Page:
Informations and abstract
Keywords: Italian Civil Justice; Performance Indicators; Trial Timeframe; Judge's Caseload; Organizational Capacities.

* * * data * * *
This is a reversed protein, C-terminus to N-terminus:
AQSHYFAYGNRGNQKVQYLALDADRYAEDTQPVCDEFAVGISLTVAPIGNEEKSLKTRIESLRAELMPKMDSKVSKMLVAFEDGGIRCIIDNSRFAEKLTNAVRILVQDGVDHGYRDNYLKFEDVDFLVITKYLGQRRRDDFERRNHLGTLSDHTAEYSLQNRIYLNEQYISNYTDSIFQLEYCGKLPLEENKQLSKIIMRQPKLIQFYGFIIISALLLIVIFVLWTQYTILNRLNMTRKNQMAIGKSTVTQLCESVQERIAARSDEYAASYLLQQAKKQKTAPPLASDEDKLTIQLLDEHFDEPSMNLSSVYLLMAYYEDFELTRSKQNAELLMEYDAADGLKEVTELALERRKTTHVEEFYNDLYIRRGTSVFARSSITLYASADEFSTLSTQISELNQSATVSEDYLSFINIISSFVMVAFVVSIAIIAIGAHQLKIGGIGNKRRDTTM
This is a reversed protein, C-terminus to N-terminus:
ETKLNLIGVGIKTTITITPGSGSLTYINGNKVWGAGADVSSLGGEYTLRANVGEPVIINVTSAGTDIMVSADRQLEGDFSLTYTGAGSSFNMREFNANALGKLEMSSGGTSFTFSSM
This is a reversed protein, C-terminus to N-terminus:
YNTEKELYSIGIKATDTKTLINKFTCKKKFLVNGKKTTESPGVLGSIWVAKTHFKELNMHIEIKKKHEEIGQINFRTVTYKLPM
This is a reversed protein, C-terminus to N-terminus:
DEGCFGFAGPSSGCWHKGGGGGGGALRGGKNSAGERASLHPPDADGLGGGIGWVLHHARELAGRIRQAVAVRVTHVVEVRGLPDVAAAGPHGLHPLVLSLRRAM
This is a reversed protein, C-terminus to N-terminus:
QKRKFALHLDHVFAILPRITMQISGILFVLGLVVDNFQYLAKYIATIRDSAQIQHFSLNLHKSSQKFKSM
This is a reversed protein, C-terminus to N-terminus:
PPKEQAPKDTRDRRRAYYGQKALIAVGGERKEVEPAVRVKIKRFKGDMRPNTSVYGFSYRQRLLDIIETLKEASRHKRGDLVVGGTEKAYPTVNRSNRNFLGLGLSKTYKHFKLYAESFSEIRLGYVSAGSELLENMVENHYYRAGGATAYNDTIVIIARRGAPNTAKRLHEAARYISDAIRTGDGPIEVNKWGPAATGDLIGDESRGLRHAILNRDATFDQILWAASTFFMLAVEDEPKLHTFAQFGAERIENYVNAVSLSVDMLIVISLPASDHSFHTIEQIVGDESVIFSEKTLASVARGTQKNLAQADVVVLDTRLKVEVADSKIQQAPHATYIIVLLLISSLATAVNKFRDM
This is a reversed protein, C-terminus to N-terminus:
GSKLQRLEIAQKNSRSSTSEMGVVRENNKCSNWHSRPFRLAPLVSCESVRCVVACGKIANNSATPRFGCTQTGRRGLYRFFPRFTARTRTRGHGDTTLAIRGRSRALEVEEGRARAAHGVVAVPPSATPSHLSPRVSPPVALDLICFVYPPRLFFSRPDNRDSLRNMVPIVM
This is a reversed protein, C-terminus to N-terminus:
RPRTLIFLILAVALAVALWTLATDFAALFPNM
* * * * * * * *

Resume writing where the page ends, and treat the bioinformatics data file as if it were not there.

Trials' timeframe reasonable delays in the court systems have become critical issues for the most part of the European MSs. Judicial proceedings efficiency and effectiveness are, unquestionably, essential to ensure the effective enforcement of fundamental rights. Moreover, and even more critically from the economic point of view, the competitiveness of domestic systems is intimately related to the reputation court systems end up to gain as their capacity to be transparent, predictable, efficient and effective. If assessed against all these criteria, Italy seems to be in a very critical and paradoxical position, featuring high levels of formal guarantees of judicial independence intertwined with low rates of performance and unevenly developed managerial judicial capacities. Having these considerations on the background, this work engages into an empirical analysis of the Italian case, focusing on sub-national jurisdictional units. It takes seriously into consideration the differential trends featured by the Italian ordinary courts in the management of the proceedings. The main finding is that caseload and number of judges serving into the courthouse are good predictors of the timeframe. Finally, a new indicator of judicial performance is elaborated, in order to achieve a more significant comparison among the courts, by correlating the duration of trials to the number of handled cases per judge.